Our Zionist grandees are unnecessarily perturbed, its author wrote. There is no misunderstanding. What Sokolow claims on behalf of Zionism is true. But the Arabs already know this. Obviously, Zionists today cannot dream of expelling or suppressing the Arabs, or even of setting up a Jewish state. Clearly, in this period they are interested in only one thing – that the Arabs not interfere with Jewish immigration. Further, the Zionists have pledged to control immigration in accordance with the country’s absorptive economic capacity. But the Arabs have no illusions, since no other conditions permit the possibility of immigration.

The editor of the paper is even willing to believe that the absorptive capacity of Eretz Israel is very great, and that it is possible to settle many Jews without affecting one Arab. “Just that is what the Zionists want, and what the Arabs do not want. In this way the Jews will, little by little, become a majority and, ipso facto, a Jewish state will be formed and the fate of the Arab minority will depend on the goodwill of the Jews. But was it not the Jews themselves who told us how ‘ pleasant’ being a minority was? No misunderstanding exists. Zionists desire one thing – freedom of immigration – and it is Jewish immigration that we do not want.”

The logic employed by this editor is so simple and clear that it should be learned by heart and be an essential part of our notion of the Arab question. It is of no importance whether we quote Herzl or Herbert Samuel to justify our activities. Colonization itself has its own explanation, integral and inescapable, and understood by every Arab and every Jew with his wits about him. Colonization can have only one goal. For the Palestinian Arabs this goal is inadmissible. This is in the nature of things. To change that nature is impossible.

A plan that seems to attract many Zionists goes like this: If it is impossible to get an endorsement of Zionism by Palestine’s Arabs, then it must be obtained from the Arabs of Syria, Iraq, Saudi Arabia and perhaps of Egypt. Even if this were possible, it would not change the basic situation. It would not change the attitude of the Arabs in the Land of Israel towards us. Seventy years ago, the unification of Italy was achieved, with the retention by Austria of Trent and Trieste. However, the inhabitants of those towns not only refused to accept the situation, but they struggled against Austria with redoubled vigor. If it were possible (and I doubt this) to discuss Palestine with the Arabs of Baghdad and Mecca as if it were some kind of small, immaterial borderland, then Palestine would still remain for the Palestinians not a borderland, but their birthplace, the center and basis of their own national existence. Therefore it would be necessary to carry on colonization against the will of the Palestinian Arabs, which is the same condition that exists now.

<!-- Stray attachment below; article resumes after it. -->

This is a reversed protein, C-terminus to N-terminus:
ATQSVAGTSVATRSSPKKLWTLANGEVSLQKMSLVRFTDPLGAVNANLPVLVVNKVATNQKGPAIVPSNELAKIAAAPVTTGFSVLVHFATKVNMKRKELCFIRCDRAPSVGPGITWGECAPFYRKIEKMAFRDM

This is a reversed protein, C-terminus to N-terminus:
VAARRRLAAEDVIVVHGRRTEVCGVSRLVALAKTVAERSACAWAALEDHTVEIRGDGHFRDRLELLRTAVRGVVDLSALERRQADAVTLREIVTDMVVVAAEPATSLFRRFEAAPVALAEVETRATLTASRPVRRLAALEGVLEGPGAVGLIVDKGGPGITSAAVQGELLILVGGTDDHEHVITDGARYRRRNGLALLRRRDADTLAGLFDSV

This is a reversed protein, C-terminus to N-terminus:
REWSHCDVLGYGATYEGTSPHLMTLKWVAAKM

But an agreement with Arabs outside the Land of Israel is also a delusion. For nationalists in Baghdad, Mecca and Damascus to agree to such an expensive contribution (agreeing to forego preservation of the Arab character of a country located in the center of their future “federation”) we would have to offer them something just as valuable. We can offer only two things: either money or political assistance or both. But we can offer neither. Concerning money, it is ludicrous to think we could finance the development of Iraq or Saudi Arabia, when we do not have enough for the Land of Israel. Ten times more illusionary is political assistance for Arab political aspirations. Arab nationalism sets itself the same aims as those set by Italian nationalism before 1870 and Polish nationalism before 1918: unity and independence. These aspirations mean the eradication of every trace of British influence in Egypt and Iraq, the expulsion of the Italians from Libya, the removal of French domination from Syria, Tunis, Algiers and Morocco. For us to support such a movement would be suicide and treachery. If we disregard the fact that the Balfour Declaration was signed by Britain, we cannot forget that France and Italy also signed it. We cannot intrigue about removing Britain from the Suez Canal and the Persian Gulf and the elimination of French and Italian colonial rule over Arab territory. Such a double game cannot be considered on any account.